- Car Reviews
What should I be paying?
Value for money and big warranties have been a mainstay of the sensible Hyundai; the latter remains a five-year, unlimited-mileage affair, but the former? Prices start at £29,140 for the bog standard 148bhp 1.6 petrol version, with the mild hybrid tech (fancy stop-start and an auto gearbox) adding around £1,800.
The entry-level hybrid model costs £33,370, and the cheapest plug-in hybrid is only available in the second trim up the ladder and will set you back £39,680. Do the sums, though – if you can make use of the PHEV you’ll gain in cheaper fuel costs and lower tax rates. Low CO2 emissions are likewise prized when it comes to company car charges.
It’s a bit pricey, isn’t it?
Not as cheap as Hyundais used to be - and a bit of a jump on the outgoing Tucson - but this is a tangibly more premium product, so it lines up a lot more neatly with an equivalent Volkswagen than before. But it does so while being just as well made and a lot more interesting. So long as you’re onboard with the looks. And the fact you probably won't be changing headlamp bulbs at home…
What specs are on offer?
There are five trims available when it comes to the Tucson: SE Connect, Premium, N Line, N Line S and Ultimate. The SE Connect opens proceedings with remote central locking, cruise control, rear parking sensors, auto headlights and wipers, plus dual zone climate control. Just a heads up, the entry car doesn’t have anti-trap on the rear electric windows if your kids have a propensity to stick their faces in the way of the closing glass.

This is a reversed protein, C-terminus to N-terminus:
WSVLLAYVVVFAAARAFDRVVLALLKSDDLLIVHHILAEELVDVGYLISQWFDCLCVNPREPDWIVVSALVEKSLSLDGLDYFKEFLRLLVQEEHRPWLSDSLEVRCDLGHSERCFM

The Premium car adds wireless phone charging, keyless entry, front parking sensors, heated steering wheel and front seats, adaptive cruise control and LED headlights. N Line S gets you a fancier Krell sound system and electric tailgate opening where you wave your foot around until it decides to open, rear window blinds, panoramic sunroof and it adds an extra zone to the climate control too.
You might be wondering why you’d even bother with an Ultimate-spec car, but it does get heated and ventilated front seats and heated rear seats, which is nice. It’s also the only model to offer electrically adjustable front seats. Not too bad when you consider it’s only really a £600 or so uplift over the N Line S car.
The one good thing with opting for a lesser spec is that you aren’t forced to slum it with a tiny screen in the middle of the car that screams to the world what a skinflint you are. All models get the 10.25in screen with navigation and Apple CarPlay/Android Auto, as well as the 10.25in digital instrumental panel.
The Premium trim is pretty punchy for a second rung, though, we think that’s probably the sweet spot in the range unless you really want to go for some of the fancier toys.